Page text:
It might seem foolhardy to many to take a chance and make an entire record based on “charanga”; perceived as rather old-fashioned too considering the rising eminence of the goldmine of what is now salsa—a common misnomer for all things Afro-Cuban. But not for flute maestro, Mark Weinstein, who, four years ago in a great leap of faith—literally—made, with Omar Sosa, Tales From The Earth a record that raised the spirit of the Holocaust and indeed the spirit of all who perished in the hatred of racism (Ota, 2009). That was certainly a lot more risqué and unfashionable compared to this record; still, however, the fact is that Weinstein will not shy away from taking a chance on almost anything. Another fact about the flutist—borne out yet again on this record—is that he has the uncanny knack of finding the finest musical associates to collaborate with on projects. A case in point: the monstrously talented Cuban born pianist, Aruán Ortiz, who has not only played magnificently on this record, but who has also contributed the most exquisite and authentic “charanga” arrangements on this album.
The album literally explodes from the gates with an up-tempo version of “El Cumbanchero,” not only a title track, but a torch song for an era of music and dance that is all but forgotten about Cuba, a country that is bristles with an almost magical musical heritage. The record also pulsates with the undying heart of a classic “charanga” ensemble. There is the virtuoso artistry of flutist, Weinstein at the helm of affairs; but his art is also elevated by two magnificent string, bass and rhythm sections. The first is one consisting of violinists Francisco Salazar and Everhard Parades, cellist, Brian Sanders and on all but one of this ensemble’s tracks, the conguero, Yusnier Sánchez Bustamante. Not only does this ensemble bristle with energy and kinetics on “El Cumbanchero,” but it also shocks the body into involuntary dancing on “La Mulata Rumbera” and Sindo Garay’s classic “Perla Marina”.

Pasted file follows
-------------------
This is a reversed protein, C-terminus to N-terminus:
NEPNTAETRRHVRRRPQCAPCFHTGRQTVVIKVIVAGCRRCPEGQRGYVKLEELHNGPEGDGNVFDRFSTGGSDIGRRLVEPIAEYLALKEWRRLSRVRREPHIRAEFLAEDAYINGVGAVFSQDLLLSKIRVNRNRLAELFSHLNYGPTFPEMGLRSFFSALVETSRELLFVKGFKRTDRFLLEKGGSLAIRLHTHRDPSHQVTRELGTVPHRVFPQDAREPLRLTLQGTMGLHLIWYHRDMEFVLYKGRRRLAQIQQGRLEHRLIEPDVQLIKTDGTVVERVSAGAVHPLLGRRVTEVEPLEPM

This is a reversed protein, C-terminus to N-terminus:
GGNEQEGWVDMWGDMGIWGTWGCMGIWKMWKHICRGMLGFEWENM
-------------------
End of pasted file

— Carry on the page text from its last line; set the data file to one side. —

The second ensemble comprises violinist Marc Szammer and Elena Rojas Crocker; plus virtuoso cellist Aristides Rivas. This group, together with Weinstein and Ortiz is responsible for the sublime work on the reverential “Doña Olga” as well as “Armoniosos de Amalia,” “Danzón de Liz” and the wistful “Contigo en la Distancia”. The two originals from the pen of Ortiz, “; Aruancó” and the frisky “Av. Pintor Tapiro” are played by just Weinstein, Ortiz and the majestic rhythm section including master percussionist Mauricio Herrera on conga, timbales and guiro and the remarkably melodic bassist, Yunior Terry. Aristides Rivas joins the quartet on Ortiz’s “Av. Pintor Tapiro”.
Despite the seemingly traditional setup, Weinstein and Ortiz ring in the changes on almost every chart, breaking free of the formality and rigidity of the programmatic “charanga” charts. The harmonics for the charts flow in new and diaphanous; almost swooning waves of emotion. There is an almost visual element to the flexibility of the bodies of the dancers were these to be present during the recording. As it is the couples pirouetting sensuously in figures of eight are almost conjured up on this record of beauty and utter memorability. But although this aspect of artistry is nothing new for both Mark Weinstein and Aruán Ortiz, it must nevertheless be praised for its splendor.
Tracks: 1. El Cumbanchero; 2. La Mulata Rumbera; 3. Doña Olga; 4. Aruancó; 5. Av. Pintor Tapiro; 6. Perla Marina; 7. Armoniosos de Amalia; 8. Danzón de Liz; 9. Contigo en la Distancia.
Personnel: Mark Weinstein: concert, alto and bass flutes; Aruán Ortiz: piano, arrangements; Yunior Terry: bass; Mauricio Herrera: timbales, conga, guiro; Yusnier Sánchez Bustamante: conga (1, 2, 4); Marc Szammer: violin (3, 7, 8, 9); Elena Rojas Crocker: violin (3, 7, 8, 9); Francisco Salazar: violin (1, 2, 6); Everhard Parades: violin (1, 2, 6); Samuel Marchán: viola; Aristides Rivas: cello (3, 5, 7, 8, 9); Brian Sanders: cello (1, 2, 6).
Mark Weinstein – Official website: www.jazzfluteweinstein.com
Label: Jazzheads Records
Release date: November 2011
Reviewed by: Raul da Gama